Recallability of medical products is a hot topic in today’s healthcare world. I am registered with many different services that alert their subscribers when a manufacturer has issued a recall on a product or device. It is a rare event when my email inbox does not have news of another recalled drug or medical product. The ultimate responsibility of a facility, where healthcare is administered, is to be able to notify patients if a recall affects them. This has never been more true than with the recent recall from the NECC. Many facilities have had to call hundreds of patients simply because they had NECC product on the shelf even though many of those patients had not received a dose of a drug from one of the contaminated lots. Tracking down every single patient is a nightmare. The process is inefficient and cumbersome. Patients become alarmed and frightened and your relationship with them is forever tarnished – in many cases for no reason.
Because of the NECC tragedy, there are several different types of legislation being introduced to Congress. Many state boards of pharmacy are reinterpreting their laws to include statements that prescriptions for individual patients must be issued in order to receive a compounded product into the facility. This creates many logistical issues at the user level due to the complexities involved with day to day surgery planning. For instance, if a prescription is required for every patient that receives a compounded product, how do you handle the “add on” case? Do they have to wait until a prescription is issued, filled, and delivered back to the facility? Or, what happens when a patient who was issued a prescription for a compounded product has to cancel their case? Does the product become unusable because it has a patient name on it and cannot be used for another patient? What about compounded multiple dose vials?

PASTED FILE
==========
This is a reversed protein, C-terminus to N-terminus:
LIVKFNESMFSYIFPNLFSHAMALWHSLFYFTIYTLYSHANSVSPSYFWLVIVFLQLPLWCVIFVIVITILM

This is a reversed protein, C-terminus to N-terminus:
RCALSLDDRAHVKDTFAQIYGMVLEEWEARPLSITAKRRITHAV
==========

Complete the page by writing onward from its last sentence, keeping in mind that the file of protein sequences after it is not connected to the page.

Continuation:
Perhaps a different system could be used that would work better in the event of a recall. Some facilities are using log sheets that contain the name, strength, lot number and beyond use date of the compound. When that product is administered to a patient, the patient’s name is listed on the log sheet. In the case of a recall, every patient who received a recalled lot of product could be identified quickly and called immediately. It seems to me that this is the ultimate patient safety net…which is the goal, correct?